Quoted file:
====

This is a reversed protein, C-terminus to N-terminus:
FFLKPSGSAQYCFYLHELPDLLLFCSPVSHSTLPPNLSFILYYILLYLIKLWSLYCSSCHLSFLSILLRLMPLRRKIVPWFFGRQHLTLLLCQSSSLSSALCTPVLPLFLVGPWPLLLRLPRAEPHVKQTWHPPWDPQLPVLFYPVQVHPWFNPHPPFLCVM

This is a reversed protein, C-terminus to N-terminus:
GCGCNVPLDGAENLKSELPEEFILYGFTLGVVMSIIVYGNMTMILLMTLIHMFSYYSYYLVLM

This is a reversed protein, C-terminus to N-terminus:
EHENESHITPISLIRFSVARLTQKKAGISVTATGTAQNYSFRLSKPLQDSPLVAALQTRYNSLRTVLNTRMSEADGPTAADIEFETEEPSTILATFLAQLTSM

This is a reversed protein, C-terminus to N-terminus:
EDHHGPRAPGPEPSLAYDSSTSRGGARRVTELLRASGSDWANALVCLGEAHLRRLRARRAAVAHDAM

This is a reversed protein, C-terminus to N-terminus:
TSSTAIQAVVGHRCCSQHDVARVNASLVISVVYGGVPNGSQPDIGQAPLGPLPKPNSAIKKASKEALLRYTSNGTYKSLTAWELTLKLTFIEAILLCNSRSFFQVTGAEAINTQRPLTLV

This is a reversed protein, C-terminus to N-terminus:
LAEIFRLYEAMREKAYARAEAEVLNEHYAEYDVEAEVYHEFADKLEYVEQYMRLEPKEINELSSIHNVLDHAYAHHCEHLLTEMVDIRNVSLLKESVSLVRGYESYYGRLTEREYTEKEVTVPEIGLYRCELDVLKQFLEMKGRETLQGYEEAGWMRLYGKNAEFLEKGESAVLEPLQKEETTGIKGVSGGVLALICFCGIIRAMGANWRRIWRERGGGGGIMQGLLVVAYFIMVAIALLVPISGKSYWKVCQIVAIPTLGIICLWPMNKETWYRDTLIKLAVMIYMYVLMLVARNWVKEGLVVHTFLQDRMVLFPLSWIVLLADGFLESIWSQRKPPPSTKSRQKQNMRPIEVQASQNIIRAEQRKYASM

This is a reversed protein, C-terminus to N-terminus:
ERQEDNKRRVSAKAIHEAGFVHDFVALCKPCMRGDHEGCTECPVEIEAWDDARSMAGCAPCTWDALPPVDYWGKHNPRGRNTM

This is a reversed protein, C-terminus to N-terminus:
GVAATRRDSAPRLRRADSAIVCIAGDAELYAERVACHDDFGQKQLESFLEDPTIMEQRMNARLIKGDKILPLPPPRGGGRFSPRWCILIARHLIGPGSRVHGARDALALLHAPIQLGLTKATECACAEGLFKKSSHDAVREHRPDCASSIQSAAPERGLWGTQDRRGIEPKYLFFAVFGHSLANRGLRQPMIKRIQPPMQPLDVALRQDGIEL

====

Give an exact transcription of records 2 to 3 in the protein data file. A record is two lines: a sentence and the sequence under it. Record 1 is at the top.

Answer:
This is a reversed protein, C-terminus to N-terminus:
GCGCNVPLDGAENLKSELPEEFILYGFTLGVVMSIIVYGNMTMILLMTLIHMFSYYSYYLVLM

This is a reversed protein, C-terminus to N-terminus:
EHENESHITPISLIRFSVARLTQKKAGISVTATGTAQNYSFRLSKPLQDSPLVAALQTRYNSLRTVLNTRMSEADGPTAADIEFETEEPSTILATFLAQLTSM